Major funding into human bio-chemistry and psychology would help us to fully comprehend the complexity of the mental health issues surround things like suicide and depression. Humans have evolved for so long and our biochemistry and DNA is nearly identical to how we have evolved in the natural world. The proliferation of modern diseases both physiological and mental can be explained in the most part by our environment having changed from a place of living integrated with nature to a modern existence largely removed from the natural world, in a relatively short space of time. Better understanding of the problem is needed to offer better technological, or indeed non-technological solutions accordingly.

nhs.uk/news/genetics-and-stem-cells/genetic-link-for-depression-found bionews.org.uk/page_95957 sustainableearth.biomedcentral.com/articles/10.1186/s42055-018-0002-5

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Daniel Halliday
Feb 5
Approved
DH edited this paragraph
Arguably the main changes that should occur in the lives' of urban populations are shorter working hours, more physical recreation time, greater access to natural landscapes and open water (all of these have been proven to have positive effect on peoples mental health). Governments desperately need to implement policies and guidelines to promote such changes. The role of nature, lifestyle and human health need to be taken into account while redeveloping the modern living environment, a complete redesign of the urban landscape and what people do in it is probably necessary to fully address this issue.
Smarter funding to public mental health care programs

This problem is heartbreaking amalgam of difficulties around mental health, pressure and drugs in certain societies. These societies should be a healthy place for people physically and mentally, but the recent string of high profile celebrity suicides has shed fresh light on a problem. Depression is a physical biology trait that is on the rise. The pull it together attitude is something that is pervasive throughout societies but is completely useless response to something that is neurological condition.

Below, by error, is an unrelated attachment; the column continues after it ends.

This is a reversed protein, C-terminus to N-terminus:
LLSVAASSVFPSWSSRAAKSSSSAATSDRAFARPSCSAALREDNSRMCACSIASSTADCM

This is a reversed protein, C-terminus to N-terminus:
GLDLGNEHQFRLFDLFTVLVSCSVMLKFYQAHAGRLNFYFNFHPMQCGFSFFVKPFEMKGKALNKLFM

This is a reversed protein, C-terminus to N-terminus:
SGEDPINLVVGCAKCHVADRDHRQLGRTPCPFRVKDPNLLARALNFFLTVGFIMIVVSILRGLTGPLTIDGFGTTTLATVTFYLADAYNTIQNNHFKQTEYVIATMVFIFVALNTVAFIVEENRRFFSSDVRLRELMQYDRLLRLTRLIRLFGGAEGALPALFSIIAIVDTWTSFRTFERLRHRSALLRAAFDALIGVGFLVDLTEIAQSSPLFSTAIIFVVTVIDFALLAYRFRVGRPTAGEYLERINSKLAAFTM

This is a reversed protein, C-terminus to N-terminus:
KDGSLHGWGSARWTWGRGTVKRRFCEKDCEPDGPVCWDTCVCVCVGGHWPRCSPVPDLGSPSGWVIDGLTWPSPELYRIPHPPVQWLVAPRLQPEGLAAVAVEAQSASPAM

The world health organisation has been trying to raise awareness of suicide prevention strategies, advising on various approaches to be taken. Removing access to means, treatment of depression, drugs and alcohol abuse, are all things that can be managed by governments. But the WHO also advocates the importance of social care systems that can implement crisis management, self-esteem enhancement and developing coping and resolution strategies. This is some government infrastrucure that is often overlooked or underfunded in many countries.

Governments in affected countries need to encourage counselling services over drug prescriptions. Greater overall access to affordable counselling for situations where drugs are not often an answer (such as marriage counselling or couples therapy). Rehabilitation programs over medication courses. befrienders.org/suicide-statistics